Wins don't come easy for the Texas Tech men's basketball team. But they are coming, and that's the main thing.
Much as with Tech's gritty victory over Texas Southern on Monday, the Red Raiders were forced to continually fend off a team that refused to go gently into that good night on Thursday. Playing without point guard and third leading scorer Jake Bittle, the Jackrabbits nonetheless kept Tech within striking range and forced the Red Raiders to work a full 40 minutes for the win. Although Tech never trailed, their biggest lead was only 16 points, and that came with 1:30 to play.
Nevertheless, the Red Raiders managed to repulse every Jackrabbit effort to gain control of the game, and they did so thanks to a couple of unlikely plays. Starting guards Robert Turner and Dusty Hannahs were a combined two of 13 from the field, but oh how important those two shots were.
First, after SDSU managed to whittle down a 14-point Red Raider lead to only six with 5:50 to play on a Brayden Carlson three-pointer, Hannahs responded with a three-pointer of his own on Tech's next possession to blunt the Jackrabbit rally.
Then, with the visitors still hanging around, Turner picked the pocket of an SDSU guard and sent home a jam to give the Red Raiders a 14-point bulge with 2:13 to play. That was the final and fatal dagger.
Dishes and Denies: As is his wont, Dejan Kravic started the game fast on the offensive end and then largely disappeared. Kravic scored six of Tech's first eight points, but was not heard from again until 16:30 remaining in the game when he nailed a jumper.
Part of the reason Kravic vanished is because Kader Tapsoba (the emphasis is on the first syllable, by the way) played one heck of a game, perhaps his best as a Red Raider. After swatting four shots against Texas Southern, he rejected three more against SDSU, converted a reverse layup and slammed home a dunk on a fast break, as well as recording a steal. Kader is more than just a tall guy with long arms. Rather, he is developing a knack for helping against penetration and timing his blocks. There's a little Dikembe Mutombo to his game.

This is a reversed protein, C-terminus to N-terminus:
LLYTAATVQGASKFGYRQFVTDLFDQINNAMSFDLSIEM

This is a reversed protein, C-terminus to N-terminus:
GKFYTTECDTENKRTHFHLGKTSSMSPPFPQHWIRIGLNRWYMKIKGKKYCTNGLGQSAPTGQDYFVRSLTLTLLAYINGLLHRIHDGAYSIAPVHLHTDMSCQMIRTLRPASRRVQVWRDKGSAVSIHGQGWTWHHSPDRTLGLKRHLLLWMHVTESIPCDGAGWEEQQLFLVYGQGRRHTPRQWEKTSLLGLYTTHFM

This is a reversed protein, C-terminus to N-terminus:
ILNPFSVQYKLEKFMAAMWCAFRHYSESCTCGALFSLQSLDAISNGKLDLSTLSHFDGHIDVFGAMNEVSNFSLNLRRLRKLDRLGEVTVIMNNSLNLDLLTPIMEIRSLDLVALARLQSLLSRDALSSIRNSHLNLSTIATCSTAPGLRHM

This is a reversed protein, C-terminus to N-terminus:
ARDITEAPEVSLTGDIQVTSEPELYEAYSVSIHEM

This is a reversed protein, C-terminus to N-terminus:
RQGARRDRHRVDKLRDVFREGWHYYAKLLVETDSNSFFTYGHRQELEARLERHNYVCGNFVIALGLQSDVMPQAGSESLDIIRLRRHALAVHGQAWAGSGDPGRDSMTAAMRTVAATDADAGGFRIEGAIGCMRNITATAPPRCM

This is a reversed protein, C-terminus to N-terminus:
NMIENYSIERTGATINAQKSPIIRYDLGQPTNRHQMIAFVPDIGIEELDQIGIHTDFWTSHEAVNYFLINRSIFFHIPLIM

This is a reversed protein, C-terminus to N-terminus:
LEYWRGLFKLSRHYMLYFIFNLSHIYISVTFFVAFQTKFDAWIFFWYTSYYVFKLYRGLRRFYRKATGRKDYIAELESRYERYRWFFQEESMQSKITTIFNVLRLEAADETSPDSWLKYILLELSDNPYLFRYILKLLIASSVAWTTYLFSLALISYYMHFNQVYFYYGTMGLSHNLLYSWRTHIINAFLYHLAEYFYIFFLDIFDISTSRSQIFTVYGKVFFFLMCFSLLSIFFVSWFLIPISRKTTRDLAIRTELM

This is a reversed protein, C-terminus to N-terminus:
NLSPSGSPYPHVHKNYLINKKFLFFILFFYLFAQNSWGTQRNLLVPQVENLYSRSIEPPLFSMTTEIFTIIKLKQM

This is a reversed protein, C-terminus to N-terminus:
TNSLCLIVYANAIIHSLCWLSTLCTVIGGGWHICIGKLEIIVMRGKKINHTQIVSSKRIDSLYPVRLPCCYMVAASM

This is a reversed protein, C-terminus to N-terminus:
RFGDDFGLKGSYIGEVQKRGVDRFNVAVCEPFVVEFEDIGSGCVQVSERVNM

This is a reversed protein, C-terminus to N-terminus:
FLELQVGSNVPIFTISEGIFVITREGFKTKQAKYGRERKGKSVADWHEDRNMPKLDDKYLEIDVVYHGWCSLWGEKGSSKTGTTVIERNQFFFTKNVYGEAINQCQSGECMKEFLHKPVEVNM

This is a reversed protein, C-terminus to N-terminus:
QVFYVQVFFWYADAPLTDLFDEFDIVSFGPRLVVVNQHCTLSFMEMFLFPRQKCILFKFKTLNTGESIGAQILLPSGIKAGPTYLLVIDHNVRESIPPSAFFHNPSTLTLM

For the second straight game, the Red Raiders held their turnovers to single digits. Tech committed only five against Texas Southern, and a mere nine against SDSU. This goes a long way toward shoring up offensive efficiency on nights when you shoot poorly as Tech did against the Jackrabbits (44 percent from the floor).
The Red Raiders did, however, finally break their cold spell from the line. Tech came into the game shooting only 59 percent from the stripe, but knocked down 13 of 15 against SDSU. Hannahs was a big nine for nine.
Seemingly, Tech could get any shot it wanted in the first half, yet in the second struggled badly to find open looks.
Given that the Red Raiders enjoyed a quickness advantage over the Jackrabbits, it was somewhat surprising that they pressed SDSU very little.
Tubby Smith showed a trapping matchup zone on a possession late in the game. That was probably a first on the season.
Luke Adams did not play for the second straight game, and freshman forward Alex Foster has seen his minutes diminish as well.
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